The VLOOKUP function in Excel is a powerful tool that allows you to search for a specific value in a table and return a corresponding value from a different column in the same row. The function takes four arguments: the value you want to search for (called the “lookup value”), the range of cells that contains the table you want to search (called the “table array”), the column number in the table array that contains the return value (called the “column index number”), and a logical value that tells Excel whether or not to search for an exact match (called the “range lookup”).
The lookup value is the value you want to search for in the table array. This value can be a number, text, or a cell reference. The table array is the range of cells that contains the table you want to search. This range can be a single column or multiple columns and can include multiple rows. The column index number is the number of the column in the table array that contains the value you want to return. This number is based on the position of the column in the table array, with the first column being 1, the second column being 2, and so on. The range lookup is a logical value that tells Excel whether or not to search for an exact match. If this value is set to TRUE, Excel will look for an approximate match, if set to FALSE, Excel will look for an exact match.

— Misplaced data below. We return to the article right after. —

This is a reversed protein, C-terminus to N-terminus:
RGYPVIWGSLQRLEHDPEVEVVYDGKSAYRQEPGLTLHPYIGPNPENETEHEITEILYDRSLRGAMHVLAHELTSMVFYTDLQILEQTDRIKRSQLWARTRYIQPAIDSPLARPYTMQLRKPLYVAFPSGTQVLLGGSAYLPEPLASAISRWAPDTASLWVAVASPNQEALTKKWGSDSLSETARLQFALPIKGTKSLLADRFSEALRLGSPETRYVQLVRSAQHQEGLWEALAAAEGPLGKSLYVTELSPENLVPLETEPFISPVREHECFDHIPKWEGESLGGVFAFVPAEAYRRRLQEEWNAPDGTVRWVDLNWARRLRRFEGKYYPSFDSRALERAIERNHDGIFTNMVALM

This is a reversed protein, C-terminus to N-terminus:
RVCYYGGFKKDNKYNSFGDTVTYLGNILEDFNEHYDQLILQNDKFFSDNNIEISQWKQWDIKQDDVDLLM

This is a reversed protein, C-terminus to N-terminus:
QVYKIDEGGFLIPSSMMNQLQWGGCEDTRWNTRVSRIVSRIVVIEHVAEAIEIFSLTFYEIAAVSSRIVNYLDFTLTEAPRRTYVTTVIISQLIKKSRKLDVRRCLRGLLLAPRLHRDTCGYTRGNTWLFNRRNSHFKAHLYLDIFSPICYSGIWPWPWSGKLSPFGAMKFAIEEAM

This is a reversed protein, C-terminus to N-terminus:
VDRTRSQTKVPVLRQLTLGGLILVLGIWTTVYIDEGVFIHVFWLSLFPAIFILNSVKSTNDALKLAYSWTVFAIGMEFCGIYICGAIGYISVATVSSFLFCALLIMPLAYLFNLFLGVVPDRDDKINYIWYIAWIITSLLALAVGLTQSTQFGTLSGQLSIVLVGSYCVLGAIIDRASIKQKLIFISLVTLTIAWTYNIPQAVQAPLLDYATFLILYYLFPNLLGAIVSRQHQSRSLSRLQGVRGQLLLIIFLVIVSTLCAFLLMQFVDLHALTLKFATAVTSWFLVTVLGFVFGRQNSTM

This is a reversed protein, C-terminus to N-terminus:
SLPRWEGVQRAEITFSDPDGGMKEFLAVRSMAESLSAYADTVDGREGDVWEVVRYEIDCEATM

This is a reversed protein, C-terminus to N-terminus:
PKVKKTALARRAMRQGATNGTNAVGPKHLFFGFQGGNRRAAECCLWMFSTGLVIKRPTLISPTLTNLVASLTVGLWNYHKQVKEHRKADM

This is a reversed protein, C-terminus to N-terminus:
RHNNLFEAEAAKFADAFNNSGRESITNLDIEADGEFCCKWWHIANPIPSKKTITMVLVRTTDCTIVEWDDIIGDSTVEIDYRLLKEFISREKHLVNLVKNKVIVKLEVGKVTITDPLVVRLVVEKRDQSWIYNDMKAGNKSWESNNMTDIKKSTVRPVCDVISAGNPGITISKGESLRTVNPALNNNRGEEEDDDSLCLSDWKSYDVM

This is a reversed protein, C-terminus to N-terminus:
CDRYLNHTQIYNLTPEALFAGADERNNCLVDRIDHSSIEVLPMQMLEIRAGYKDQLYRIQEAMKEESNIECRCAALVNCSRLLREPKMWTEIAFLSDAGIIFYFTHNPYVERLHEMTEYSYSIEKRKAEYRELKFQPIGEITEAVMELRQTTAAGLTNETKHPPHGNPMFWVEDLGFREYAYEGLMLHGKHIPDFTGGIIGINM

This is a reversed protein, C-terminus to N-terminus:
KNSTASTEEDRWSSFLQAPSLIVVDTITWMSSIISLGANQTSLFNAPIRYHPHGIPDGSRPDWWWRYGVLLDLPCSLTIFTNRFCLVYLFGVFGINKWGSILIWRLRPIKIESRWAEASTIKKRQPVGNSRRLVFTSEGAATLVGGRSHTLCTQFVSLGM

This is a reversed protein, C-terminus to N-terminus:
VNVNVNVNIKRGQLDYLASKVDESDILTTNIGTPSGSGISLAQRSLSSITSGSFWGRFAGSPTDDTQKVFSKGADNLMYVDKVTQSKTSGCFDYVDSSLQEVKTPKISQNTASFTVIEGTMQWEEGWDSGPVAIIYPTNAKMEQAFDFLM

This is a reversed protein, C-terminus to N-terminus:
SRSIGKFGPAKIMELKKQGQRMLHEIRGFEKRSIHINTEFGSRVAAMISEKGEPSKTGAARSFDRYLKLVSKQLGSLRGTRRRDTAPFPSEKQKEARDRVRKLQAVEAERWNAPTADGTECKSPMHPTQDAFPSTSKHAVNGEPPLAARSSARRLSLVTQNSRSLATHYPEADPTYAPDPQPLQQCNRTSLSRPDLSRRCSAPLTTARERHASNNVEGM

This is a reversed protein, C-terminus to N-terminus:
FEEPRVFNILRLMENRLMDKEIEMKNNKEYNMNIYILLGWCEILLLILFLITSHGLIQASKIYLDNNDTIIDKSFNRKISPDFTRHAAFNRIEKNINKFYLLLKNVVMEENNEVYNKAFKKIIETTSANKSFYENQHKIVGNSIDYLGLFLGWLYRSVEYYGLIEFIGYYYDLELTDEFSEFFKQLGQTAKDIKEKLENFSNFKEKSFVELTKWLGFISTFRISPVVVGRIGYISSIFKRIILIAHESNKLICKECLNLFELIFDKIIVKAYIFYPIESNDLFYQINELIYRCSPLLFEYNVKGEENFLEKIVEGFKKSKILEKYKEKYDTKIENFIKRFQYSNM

Examples of Vlookup
An example of how to use the VLOOKUP function is as follows: you have a table of data with product codes and prices, and you want to find the price of a specific product. The product codes are in column A and the prices are in column B. You can use the VLOOKUP function to search for the product code in column A and return the corresponding price from column B. The formula would be as follows: =VLOOKUP(A2, A1:B10, 2, FALSE). This formula will look for the value in cell A2 in the range of cells A1:B10, and return the value from the second column (column B) of the same row.
Limitations of Vlookup
VLOOKUP has some limitations, one of them is that it can only look to the right of the lookup column. Therefore, it can only return values from columns to the right of the lookup column and not to the left. Another limitation is that it is case-sensitive, if the table array contains mixed case values, the lookup value must match the case of the value in the table array.
In summary, the VLOOKUP function in Excel is a powerful tool that allows you to search for a specific value in a table and return a corresponding value from a different column in the same row. It is a very useful function when working with large amounts of data and can save a lot of time and effort when trying to find specific information. However, it’s important to be aware of its limitations and workarounds to use it effectively.